The reduced relapse activity documented in this study is matched only by that shown with natalizumab (Tysabri; Biogen Idec), a humanized monoclonal antibody approved for the treatment of MS, said Dr. Selmaj. "This is small study with only 30 patients, not 300 patients, so we need to be cautious, but if you directly compare our results with those for other drugs, our drug is attractive."

Both myelin peptide patches were safe. The most common adverse effect was a local reaction in the area of the patch. Redness and itching of modest intensity was observed in 20% of both myelin peptide patch groups. The distribution of other adverse events did not differ.

This is in contrast to current MS therapies that reduce MS activity but can put patients at risk for sometimes harmful infections. For example, natalizumab has been linked to cases of progressive multifocal leukoencephalopathy, a sometimes fatal brain infection.

The difference is likely that the myelin peptide patch is selective, said Dr. Selmaj. "Our approach just targets the immune reaction against myelin, so just the reaction directly involved in the pathogenesis of MS."

In a way, repeatedly applying myelin peptides on the skin provokes the immune system to tolerate the myelin component, said Dr. Selmaj "The autoimmune reactions which are responsible for the pathology of MS are reduced or diminished" because the immune system ceases to attack myelin components.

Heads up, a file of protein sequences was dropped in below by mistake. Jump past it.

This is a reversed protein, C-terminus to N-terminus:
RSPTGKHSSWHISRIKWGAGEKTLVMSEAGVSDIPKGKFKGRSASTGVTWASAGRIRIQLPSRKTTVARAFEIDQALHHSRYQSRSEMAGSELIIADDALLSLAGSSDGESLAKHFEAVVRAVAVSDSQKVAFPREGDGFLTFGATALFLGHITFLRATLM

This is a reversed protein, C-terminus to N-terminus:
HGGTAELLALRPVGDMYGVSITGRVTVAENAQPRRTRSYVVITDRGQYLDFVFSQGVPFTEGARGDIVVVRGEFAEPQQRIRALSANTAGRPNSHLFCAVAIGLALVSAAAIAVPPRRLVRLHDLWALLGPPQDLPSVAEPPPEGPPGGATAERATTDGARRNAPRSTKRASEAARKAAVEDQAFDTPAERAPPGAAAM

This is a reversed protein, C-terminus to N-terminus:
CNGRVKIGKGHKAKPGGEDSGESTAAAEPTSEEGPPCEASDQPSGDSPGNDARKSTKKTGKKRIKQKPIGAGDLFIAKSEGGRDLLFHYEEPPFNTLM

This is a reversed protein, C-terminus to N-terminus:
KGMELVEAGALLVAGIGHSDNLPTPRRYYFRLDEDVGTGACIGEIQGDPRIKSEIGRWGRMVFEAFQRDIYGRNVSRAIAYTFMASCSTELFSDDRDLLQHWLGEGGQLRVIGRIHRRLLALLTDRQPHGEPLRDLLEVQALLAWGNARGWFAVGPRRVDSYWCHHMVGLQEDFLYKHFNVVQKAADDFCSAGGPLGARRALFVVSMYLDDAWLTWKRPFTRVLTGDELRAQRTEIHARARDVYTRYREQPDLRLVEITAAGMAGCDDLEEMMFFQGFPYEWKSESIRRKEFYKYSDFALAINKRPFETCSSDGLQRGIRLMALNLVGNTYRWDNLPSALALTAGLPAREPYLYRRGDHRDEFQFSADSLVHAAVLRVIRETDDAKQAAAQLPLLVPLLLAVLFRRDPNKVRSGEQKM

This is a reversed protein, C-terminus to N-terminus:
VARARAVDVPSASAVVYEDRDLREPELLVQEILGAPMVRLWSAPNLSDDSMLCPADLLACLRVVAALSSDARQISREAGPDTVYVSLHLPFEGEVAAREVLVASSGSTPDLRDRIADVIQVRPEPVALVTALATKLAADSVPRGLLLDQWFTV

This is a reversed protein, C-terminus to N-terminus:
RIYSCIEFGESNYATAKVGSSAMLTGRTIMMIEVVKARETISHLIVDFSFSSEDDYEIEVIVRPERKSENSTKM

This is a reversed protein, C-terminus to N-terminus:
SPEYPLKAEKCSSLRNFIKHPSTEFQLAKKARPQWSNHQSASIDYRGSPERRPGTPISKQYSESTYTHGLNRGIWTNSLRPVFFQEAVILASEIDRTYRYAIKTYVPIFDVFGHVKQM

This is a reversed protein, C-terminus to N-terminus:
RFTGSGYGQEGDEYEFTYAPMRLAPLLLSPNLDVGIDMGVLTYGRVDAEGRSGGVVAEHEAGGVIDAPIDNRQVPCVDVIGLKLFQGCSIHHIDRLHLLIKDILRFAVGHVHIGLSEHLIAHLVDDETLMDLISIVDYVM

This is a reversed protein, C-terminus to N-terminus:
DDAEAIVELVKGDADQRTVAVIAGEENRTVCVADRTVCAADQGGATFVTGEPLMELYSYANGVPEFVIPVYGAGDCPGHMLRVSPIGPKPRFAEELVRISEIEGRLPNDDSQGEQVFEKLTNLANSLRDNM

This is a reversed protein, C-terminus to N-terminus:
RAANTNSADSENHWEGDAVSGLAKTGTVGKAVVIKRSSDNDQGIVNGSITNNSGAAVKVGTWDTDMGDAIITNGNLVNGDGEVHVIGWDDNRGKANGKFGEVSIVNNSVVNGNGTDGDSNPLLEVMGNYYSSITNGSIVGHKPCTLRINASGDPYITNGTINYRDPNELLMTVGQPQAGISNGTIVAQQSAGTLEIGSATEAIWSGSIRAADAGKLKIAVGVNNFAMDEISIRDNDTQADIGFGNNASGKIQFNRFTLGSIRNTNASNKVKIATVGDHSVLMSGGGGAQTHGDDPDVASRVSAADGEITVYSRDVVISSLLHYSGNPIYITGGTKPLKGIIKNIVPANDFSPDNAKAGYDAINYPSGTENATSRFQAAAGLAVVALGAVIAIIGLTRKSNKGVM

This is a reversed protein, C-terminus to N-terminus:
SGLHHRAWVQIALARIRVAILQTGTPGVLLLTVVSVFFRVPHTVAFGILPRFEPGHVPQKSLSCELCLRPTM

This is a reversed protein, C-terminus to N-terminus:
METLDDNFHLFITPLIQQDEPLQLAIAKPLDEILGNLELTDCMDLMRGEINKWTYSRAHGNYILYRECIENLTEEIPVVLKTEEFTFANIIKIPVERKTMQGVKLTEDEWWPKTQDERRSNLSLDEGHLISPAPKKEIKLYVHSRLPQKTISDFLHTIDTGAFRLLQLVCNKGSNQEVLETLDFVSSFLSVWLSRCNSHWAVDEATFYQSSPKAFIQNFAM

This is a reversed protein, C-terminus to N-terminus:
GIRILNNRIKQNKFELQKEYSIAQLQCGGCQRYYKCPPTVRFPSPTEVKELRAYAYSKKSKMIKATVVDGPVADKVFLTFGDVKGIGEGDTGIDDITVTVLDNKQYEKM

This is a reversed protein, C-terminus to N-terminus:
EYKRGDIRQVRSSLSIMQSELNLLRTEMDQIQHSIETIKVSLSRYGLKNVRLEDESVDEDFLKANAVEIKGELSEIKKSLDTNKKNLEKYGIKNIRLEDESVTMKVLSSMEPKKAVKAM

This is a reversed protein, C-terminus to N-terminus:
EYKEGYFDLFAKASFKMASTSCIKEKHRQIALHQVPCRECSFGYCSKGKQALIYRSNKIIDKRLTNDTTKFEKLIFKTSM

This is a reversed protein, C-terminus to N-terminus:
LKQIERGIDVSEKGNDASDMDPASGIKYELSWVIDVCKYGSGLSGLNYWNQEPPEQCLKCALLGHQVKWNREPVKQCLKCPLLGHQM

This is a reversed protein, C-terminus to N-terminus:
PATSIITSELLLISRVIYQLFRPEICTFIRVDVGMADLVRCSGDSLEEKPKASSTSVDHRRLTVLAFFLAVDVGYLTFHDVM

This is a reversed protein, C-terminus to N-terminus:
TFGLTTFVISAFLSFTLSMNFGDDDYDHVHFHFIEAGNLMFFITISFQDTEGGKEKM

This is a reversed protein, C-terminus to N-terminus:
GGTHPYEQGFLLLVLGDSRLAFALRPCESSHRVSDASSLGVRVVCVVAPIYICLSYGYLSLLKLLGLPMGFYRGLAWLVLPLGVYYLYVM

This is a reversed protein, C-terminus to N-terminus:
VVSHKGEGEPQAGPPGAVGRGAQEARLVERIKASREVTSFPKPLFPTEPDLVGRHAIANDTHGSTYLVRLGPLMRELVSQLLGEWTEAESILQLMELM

He likened the approach to desensitization in allergy, where exposure to allergens reduces or eliminates allergic reactions.

In theory, the approach should work for other diseases, too, said Dr. Selmaj. "The mechanisms of other autoimmune disorders are similar, so it's highly possible that other autoimmune diseases also could be affected with this therapy."

Dr. Selmaj hopes to carry out a longer study that includes more patients.

Theoretical Advantage

When asked to comment, Lily Jung Henson, MD, a neurologist at Swedish Medical Center, Seattle, Washington, said she found the study "fascinating," that it had "surprisingly good results," and was well controlled, although the number of cases is small.

"Obviously we need to see if this translates into similar efficacy and safety with larger numbers but it is really exciting from a theoretical mechanistic standpoint," said Dr. Jung Henson.

Robert Lisak, MD, chair in neurology, professor of neurology, and professor of immunology and microbiology, Wayne State University, Detroit, Michigan, was perhaps somewhat more cautious. He said that while it appears the myelin peptide patch is safe for 1 year and that the data on clinical and MRI are "certainly not discouraging, the study should be considered "very preliminary."

He pointed out that other trials have used individual myelin antigens as well as mixtures of myelin antigens given via other routes in both relapsing-remitting MS and in progressive phases. Although the therapy was safe in these studies, the results were negative, he said.

Dr. Selmaj has served on scientific advisory boards for Novartis, Biogen Idec, ONO Pharma, Genzyme, Roche, Synthon, and Teva and has received payment for lectures for Novartis, Biogen Idec, ONO Pharma, and Merck Serono.

JAMA Neurol. Published online July 1, 2013. Full text